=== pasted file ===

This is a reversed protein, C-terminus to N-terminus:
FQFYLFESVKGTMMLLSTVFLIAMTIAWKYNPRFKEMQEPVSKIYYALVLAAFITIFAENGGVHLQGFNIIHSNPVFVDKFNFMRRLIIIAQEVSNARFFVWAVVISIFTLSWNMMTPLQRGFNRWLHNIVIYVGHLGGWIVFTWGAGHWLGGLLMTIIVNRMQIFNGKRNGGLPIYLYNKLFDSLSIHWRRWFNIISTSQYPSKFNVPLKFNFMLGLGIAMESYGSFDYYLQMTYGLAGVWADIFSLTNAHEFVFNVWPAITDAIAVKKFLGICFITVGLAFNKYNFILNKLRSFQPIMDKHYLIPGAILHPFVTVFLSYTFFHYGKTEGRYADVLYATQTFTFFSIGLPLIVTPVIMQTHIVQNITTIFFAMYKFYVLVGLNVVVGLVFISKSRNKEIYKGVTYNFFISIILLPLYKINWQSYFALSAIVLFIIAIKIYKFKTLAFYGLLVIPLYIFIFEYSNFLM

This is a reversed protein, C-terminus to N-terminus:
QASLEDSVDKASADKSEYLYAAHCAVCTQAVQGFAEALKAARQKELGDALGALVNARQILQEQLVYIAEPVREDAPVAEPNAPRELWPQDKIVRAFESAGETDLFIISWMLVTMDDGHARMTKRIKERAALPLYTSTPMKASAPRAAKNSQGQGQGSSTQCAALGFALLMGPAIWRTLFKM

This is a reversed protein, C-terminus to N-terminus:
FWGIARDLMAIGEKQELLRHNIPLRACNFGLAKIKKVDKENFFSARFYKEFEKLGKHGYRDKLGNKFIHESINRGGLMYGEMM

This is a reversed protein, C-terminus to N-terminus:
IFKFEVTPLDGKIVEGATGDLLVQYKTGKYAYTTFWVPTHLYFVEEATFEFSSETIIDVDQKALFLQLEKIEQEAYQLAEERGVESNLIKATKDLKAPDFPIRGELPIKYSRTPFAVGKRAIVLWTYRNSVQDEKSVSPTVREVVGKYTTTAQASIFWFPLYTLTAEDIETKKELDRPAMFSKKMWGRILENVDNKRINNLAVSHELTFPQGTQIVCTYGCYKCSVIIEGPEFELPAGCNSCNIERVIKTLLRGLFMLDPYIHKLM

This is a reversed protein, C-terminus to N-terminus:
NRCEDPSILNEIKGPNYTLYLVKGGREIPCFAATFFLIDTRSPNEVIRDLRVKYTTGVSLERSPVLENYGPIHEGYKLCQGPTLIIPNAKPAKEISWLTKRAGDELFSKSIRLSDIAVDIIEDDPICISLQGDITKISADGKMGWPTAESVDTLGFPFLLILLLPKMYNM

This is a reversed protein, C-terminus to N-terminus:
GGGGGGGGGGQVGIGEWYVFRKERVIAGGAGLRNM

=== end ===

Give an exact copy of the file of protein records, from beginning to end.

This is a reversed protein, C-terminus to N-terminus:
FQFYLFESVKGTMMLLSTVFLIAMTIAWKYNPRFKEMQEPVSKIYYALVLAAFITIFAENGGVHLQGFNIIHSNPVFVDKFNFMRRLIIIAQEVSNARFFVWAVVISIFTLSWNMMTPLQRGFNRWLHNIVIYVGHLGGWIVFTWGAGHWLGGLLMTIIVNRMQIFNGKRNGGLPIYLYNKLFDSLSIHWRRWFNIISTSQYPSKFNVPLKFNFMLGLGIAMESYGSFDYYLQMTYGLAGVWADIFSLTNAHEFVFNVWPAITDAIAVKKFLGICFITVGLAFNKYNFILNKLRSFQPIMDKHYLIPGAILHPFVTVFLSYTFFHYGKTEGRYADVLYATQTFTFFSIGLPLIVTPVIMQTHIVQNITTIFFAMYKFYVLVGLNVVVGLVFISKSRNKEIYKGVTYNFFISIILLPLYKINWQSYFALSAIVLFIIAIKIYKFKTLAFYGLLVIPLYIFIFEYSNFLM

This is a reversed protein, C-terminus to N-terminus:
QASLEDSVDKASADKSEYLYAAHCAVCTQAVQGFAEALKAARQKELGDALGALVNARQILQEQLVYIAEPVREDAPVAEPNAPRELWPQDKIVRAFESAGETDLFIISWMLVTMDDGHARMTKRIKERAALPLYTSTPMKASAPRAAKNSQGQGQGSSTQCAALGFALLMGPAIWRTLFKM

This is a reversed protein, C-terminus to N-terminus:
FWGIARDLMAIGEKQELLRHNIPLRACNFGLAKIKKVDKENFFSARFYKEFEKLGKHGYRDKLGNKFIHESINRGGLMYGEMM

This is a reversed protein, C-terminus to N-terminus:
IFKFEVTPLDGKIVEGATGDLLVQYKTGKYAYTTFWVPTHLYFVEEATFEFSSETIIDVDQKALFLQLEKIEQEAYQLAEERGVESNLIKATKDLKAPDFPIRGELPIKYSRTPFAVGKRAIVLWTYRNSVQDEKSVSPTVREVVGKYTTTAQASIFWFPLYTLTAEDIETKKELDRPAMFSKKMWGRILENVDNKRINNLAVSHELTFPQGTQIVCTYGCYKCSVIIEGPEFELPAGCNSCNIERVIKTLLRGLFMLDPYIHKLM

This is a reversed protein, C-terminus to N-terminus:
NRCEDPSILNEIKGPNYTLYLVKGGREIPCFAATFFLIDTRSPNEVIRDLRVKYTTGVSLERSPVLENYGPIHEGYKLCQGPTLIIPNAKPAKEISWLTKRAGDELFSKSIRLSDIAVDIIEDDPICISLQGDITKISADGKMGWPTAESVDTLGFPFLLILLLPKMYNM

This is a reversed protein, C-terminus to N-terminus:
GGGGGGGGGGQVGIGEWYVFRKERVIAGGAGLRNM